In the heat transfer for the power supply 171, the heat sink spring 307 serves as the primary vehicle for transferring the heat from the primary heat producing components 507 of the power supply 171 to the outer base 53.
In a preferred embodiment of the present invention, the base 53 and other components of the outer case of the computer 51 are made of cast magnesium. Magnesium was chosen as a preferred metal for the cover because of the lightness of magnesium and because magnesium provides adequate heat transfer properties and characteristics.
The latch assembly comprising the sliding latch piece 67 mounted on the upper, display housing 55 and the fixed latch piece 69 mounted on the base 53 (see FIG. 1) will now be described with specific reference to FIG. 23.
This latch mechanism incorporates a spring-loaded cam action which permits the display housing to be latched to the base automatically by pressing these two components together. It also provides a mechanism which is recessed within the display housing and the base in a way to minimize the chance of inadvertent and unwanted unlatching of the display housing.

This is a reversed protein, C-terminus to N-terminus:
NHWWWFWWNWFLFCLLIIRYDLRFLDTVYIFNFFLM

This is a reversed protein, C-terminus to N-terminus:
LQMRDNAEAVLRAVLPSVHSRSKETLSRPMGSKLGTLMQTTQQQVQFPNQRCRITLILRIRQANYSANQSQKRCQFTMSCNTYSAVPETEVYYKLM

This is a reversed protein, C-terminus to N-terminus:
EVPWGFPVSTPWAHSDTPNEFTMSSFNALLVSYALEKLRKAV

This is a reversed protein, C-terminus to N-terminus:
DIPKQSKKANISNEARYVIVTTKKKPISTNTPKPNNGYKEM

FIG. 23 shows the computer 51 with the display housing 55 held open by the torsion spring.
As illustrated by the block arrow 511 in FIG. 23, the display housing 55 moves toward the base 53 in the final closing and away from the base 53 in the initial opening.
The top slider 67 of the latch assembly is mounted within a recessed opening 513 (see FIG. 33), and a spring 515 has one end engaged with a surface 517 formed on the interior of the housing 55 and has another end engaged with a surface 519 formed on the interior of the slider 67 (as best shown in FIGS. 33 and 34). The slider 67 moves forward against the force of the spring 515 by virtue of a camming surface 521 sliding against a lower latch pusher surface 523 on the fixed lower latch piece 69.